This image of Chamomile the Turkey tending to a recently laid egg (before staff remove it) could be part of a compelling educational story about farmed birds and egg-laying, but wouldn’t be captured without an attentive caregiver noticing this moment during daily observations.

    What’s In The Background?

    A big part of framing is taking a look at the rest of a photo, including the background of the subject you’re trying to capture. Is your resident surrounded by a jumble of equipment? A beautiful wheat field? A visitor who doesn’t want to be a part of the photo? The more you can frame in or out of a photo to get the best effect while taking the picture, the less of a headache you’ll have trying to crop or hide things you’d rather not showcase.

    Two chickens visible through a galvanized fence. In front of the fence there are cleaning supplies.
    While there are technically residents in this photo, there’s a lot of other stuff going on!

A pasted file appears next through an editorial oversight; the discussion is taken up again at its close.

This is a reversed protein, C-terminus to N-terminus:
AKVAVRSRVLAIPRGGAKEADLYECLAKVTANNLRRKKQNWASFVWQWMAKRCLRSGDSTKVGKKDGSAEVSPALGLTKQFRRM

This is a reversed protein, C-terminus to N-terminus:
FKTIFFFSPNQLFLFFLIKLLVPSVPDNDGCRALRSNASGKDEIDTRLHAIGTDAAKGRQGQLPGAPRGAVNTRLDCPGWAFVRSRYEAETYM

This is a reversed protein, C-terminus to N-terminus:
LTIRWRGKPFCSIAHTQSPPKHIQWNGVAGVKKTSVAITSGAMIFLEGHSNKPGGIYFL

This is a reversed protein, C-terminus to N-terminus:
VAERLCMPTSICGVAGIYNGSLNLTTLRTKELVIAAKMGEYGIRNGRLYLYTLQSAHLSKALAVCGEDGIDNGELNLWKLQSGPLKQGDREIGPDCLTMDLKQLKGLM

If you want a resident to “stand out” in the footage and have the rest of the background fade away in a pleasing out of focus effect, you’ll need a lens that has a big enough aperture (and allow aperture control settings) to give a satisfyingly shallow depth of field (though as mentioned in focus, above, you will then have to be extra careful about getting the resident well-focused!).

    Four large breed hens indoors, all in focus, none paying attention to the photographer.
    This photo, shot with a wider depth of field, is alright, but the viewer’s eye may have a hard time directing towards any one particular element in the photo.
    The camera sharply focuses on one large breed hen, with the other individuals in the photo out of focus.
    With a shallower depth of field and some reframing in-camera, the audience is now directed towards one particular individual resident. This may or may not be what you want to do with this photo- there are always choices to be made!